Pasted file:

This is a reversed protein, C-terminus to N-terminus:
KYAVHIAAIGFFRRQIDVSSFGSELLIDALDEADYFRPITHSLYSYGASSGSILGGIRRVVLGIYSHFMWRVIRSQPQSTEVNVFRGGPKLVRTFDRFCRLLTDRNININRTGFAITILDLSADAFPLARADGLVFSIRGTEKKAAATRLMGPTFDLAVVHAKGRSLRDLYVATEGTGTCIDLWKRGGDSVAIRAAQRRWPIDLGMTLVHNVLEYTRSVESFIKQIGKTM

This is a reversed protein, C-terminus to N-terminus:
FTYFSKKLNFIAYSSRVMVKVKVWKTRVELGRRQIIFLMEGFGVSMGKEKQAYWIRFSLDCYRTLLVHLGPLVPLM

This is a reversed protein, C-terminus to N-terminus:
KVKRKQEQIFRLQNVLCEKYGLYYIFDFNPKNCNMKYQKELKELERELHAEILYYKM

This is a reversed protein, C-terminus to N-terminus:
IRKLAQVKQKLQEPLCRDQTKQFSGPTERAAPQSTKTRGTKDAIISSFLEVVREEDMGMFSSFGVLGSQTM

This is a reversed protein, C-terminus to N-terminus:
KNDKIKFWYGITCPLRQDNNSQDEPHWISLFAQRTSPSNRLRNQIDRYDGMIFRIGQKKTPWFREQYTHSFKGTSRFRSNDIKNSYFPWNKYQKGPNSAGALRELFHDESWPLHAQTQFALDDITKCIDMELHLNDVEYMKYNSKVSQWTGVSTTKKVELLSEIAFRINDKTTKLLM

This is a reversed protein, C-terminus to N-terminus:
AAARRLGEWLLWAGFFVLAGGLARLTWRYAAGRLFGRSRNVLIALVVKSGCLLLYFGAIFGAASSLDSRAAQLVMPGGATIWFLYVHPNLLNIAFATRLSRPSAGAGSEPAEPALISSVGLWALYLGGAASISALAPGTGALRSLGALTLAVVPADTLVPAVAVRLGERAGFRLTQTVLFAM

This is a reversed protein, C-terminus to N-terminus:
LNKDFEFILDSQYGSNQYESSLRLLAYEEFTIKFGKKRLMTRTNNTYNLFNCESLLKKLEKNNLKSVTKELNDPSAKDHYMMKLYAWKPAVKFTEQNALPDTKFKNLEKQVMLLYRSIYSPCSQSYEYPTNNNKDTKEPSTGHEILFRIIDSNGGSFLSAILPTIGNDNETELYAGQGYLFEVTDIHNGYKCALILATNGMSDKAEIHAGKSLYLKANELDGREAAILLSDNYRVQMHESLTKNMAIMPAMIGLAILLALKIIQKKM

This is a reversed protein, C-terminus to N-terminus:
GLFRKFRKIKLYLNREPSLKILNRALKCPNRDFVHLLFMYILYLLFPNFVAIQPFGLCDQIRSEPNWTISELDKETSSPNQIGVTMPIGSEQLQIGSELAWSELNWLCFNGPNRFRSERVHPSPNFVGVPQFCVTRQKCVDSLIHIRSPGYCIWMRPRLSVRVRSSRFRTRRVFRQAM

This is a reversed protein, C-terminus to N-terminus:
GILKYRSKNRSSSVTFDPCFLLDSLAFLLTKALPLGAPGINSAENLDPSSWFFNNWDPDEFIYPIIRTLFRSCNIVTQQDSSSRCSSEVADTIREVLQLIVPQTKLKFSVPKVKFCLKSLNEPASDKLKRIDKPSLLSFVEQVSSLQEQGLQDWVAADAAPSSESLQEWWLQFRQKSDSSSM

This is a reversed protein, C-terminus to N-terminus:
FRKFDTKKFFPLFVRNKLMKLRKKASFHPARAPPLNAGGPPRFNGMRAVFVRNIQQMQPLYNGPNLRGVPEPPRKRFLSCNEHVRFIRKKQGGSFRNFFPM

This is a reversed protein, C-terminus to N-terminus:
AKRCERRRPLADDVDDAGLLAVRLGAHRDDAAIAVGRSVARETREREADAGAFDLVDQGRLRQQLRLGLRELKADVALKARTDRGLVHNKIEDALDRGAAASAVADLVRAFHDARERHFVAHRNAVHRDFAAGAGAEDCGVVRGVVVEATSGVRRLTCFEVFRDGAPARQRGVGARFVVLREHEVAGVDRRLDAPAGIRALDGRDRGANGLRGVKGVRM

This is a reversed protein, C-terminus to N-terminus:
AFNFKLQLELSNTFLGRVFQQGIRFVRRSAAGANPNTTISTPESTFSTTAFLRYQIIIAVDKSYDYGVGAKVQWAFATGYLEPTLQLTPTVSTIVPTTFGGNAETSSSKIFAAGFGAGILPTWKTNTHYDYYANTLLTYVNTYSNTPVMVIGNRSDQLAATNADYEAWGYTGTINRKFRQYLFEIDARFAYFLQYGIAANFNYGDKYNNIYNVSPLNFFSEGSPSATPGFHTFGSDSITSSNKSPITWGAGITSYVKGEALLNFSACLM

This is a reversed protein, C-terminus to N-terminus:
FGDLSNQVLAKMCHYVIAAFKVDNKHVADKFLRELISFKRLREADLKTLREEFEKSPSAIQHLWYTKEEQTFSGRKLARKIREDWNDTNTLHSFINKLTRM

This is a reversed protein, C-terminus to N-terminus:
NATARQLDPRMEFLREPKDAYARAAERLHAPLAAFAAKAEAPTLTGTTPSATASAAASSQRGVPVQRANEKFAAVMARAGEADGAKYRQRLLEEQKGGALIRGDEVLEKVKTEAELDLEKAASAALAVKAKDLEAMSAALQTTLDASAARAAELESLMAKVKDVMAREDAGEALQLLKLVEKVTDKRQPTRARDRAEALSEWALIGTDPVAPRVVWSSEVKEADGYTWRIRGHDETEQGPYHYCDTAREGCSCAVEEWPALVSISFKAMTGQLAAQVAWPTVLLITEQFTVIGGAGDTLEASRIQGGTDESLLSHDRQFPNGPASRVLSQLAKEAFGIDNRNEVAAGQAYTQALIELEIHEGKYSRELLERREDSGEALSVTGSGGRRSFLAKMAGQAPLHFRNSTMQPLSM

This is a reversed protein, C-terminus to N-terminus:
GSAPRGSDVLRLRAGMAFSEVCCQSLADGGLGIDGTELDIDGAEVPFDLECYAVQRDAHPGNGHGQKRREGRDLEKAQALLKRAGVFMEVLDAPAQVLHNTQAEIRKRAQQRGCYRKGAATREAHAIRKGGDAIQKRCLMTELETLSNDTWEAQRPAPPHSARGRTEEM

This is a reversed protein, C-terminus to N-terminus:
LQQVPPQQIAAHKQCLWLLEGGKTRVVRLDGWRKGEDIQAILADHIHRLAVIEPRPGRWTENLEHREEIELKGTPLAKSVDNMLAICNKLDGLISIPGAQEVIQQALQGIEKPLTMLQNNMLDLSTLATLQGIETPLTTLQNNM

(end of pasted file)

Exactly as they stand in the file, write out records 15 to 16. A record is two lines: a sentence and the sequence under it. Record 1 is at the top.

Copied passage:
This is a reversed protein, C-terminus to N-terminus:
GSAPRGSDVLRLRAGMAFSEVCCQSLADGGLGIDGTELDIDGAEVPFDLECYAVQRDAHPGNGHGQKRREGRDLEKAQALLKRAGVFMEVLDAPAQVLHNTQAEIRKRAQQRGCYRKGAATREAHAIRKGGDAIQKRCLMTELETLSNDTWEAQRPAPPHSARGRTEEM

This is a reversed protein, C-terminus to N-terminus:
LQQVPPQQIAAHKQCLWLLEGGKTRVVRLDGWRKGEDIQAILADHIHRLAVIEPRPGRWTENLEHREEIELKGTPLAKSVDNMLAICNKLDGLISIPGAQEVIQQALQGIEKPLTMLQNNMLDLSTLATLQGIETPLTTLQNNM